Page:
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Sarasi Jayaratne

Inspired by a tragedy, Sarasi saw an opportunity to help kids less fortunate than herself by providing them with books. She started the Keep Reading Foundation and now sends thousands of books each year to Sri Lanka, a country destroyed by a tsunami (SOO-nah-mee). Check out her interview to see how she started and where she’s headed.

How old are you?

I am 19 years old.

Where are you from and where are you living?

I was born and raised mostly all of my life in Northern Virginia, but my family is from Sri Lanka.

How did you get the idea to start the Keep Reading Foundation?

On Dec. 26, 2004, a 9.0-magnitude earthquake on the ocean floor near Sumatra, Indonesia produced the most deadly tsunami in the world's history. The tsunami killed hundreds of people and destroyed towns and land. There were 168 schools destroyed or damaged in Sri Lanka, an island just 20 miles off the southern tip of India.

I felt very sad about the poor children who lost so much. At that time, I was designing a service project for my Junior Girl Scout troop. Having seen the devastation, I knew that I should do something to help the children in those countries. Being a native Sri Lankan, my instant reaction and decision was to help children in Sri Lanka.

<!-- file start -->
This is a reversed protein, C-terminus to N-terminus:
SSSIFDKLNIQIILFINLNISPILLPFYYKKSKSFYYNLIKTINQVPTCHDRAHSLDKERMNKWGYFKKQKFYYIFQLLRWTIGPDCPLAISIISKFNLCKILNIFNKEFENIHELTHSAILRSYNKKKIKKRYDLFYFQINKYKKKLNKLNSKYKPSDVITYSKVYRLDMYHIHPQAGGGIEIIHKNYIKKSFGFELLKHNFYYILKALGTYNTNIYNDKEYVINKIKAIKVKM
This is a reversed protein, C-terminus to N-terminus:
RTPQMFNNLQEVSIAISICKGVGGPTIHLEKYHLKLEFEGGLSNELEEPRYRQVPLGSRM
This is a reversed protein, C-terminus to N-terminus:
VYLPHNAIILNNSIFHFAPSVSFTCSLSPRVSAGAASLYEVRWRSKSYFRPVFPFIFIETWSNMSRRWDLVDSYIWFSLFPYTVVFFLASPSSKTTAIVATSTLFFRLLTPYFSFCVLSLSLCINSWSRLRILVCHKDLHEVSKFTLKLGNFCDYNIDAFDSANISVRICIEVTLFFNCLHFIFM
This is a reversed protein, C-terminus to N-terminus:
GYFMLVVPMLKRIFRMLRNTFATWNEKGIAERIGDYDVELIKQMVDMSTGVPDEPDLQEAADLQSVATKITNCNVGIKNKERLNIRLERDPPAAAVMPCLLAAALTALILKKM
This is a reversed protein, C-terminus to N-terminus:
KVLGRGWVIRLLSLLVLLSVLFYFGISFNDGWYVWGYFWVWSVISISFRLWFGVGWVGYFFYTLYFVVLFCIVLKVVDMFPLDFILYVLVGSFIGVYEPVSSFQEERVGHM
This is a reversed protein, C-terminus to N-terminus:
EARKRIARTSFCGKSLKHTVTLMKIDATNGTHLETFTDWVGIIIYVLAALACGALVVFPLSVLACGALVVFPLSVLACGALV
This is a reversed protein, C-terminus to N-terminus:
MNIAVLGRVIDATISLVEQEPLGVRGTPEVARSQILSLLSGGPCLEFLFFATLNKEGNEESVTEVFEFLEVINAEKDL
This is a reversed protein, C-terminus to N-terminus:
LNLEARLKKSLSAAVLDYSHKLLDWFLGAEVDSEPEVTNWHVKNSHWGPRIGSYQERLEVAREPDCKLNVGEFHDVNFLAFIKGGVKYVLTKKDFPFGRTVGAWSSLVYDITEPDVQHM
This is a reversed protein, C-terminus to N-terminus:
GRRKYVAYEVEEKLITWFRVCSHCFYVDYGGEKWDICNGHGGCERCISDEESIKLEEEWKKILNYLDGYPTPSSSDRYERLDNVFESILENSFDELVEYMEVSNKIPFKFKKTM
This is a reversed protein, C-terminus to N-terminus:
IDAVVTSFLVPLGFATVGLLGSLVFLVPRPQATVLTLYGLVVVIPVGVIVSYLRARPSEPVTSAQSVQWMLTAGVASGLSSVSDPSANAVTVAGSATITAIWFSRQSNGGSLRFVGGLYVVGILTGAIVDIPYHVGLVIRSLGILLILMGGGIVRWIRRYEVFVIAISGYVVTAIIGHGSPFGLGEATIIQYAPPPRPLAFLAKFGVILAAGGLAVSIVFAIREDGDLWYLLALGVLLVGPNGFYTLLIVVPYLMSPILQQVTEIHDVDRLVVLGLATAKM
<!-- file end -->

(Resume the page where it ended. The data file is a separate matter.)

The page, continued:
Sri Lanka was shattered by civil war that had, until recently, been going on for decades. The people in Sri Lanka speak different languages, which creates a lot of conflict. I believe if English was introduced at a young age, it would link language between the people and bring them together. But, school systems have not always addressed the demand of English as a second language to poor children, who often need it the most. That is why I formed the Keep Reading Foundation.

How do you get the books to Sri Lanka?

First, I try to get the community’s attention. To do this, I meet with local school principals, church and community leaders to make presentations with eye-catching videos. My presentations reveal the living conditions of the children and the problems they face. Also, I explain to people how they can play a key role in my mission to help those poor children.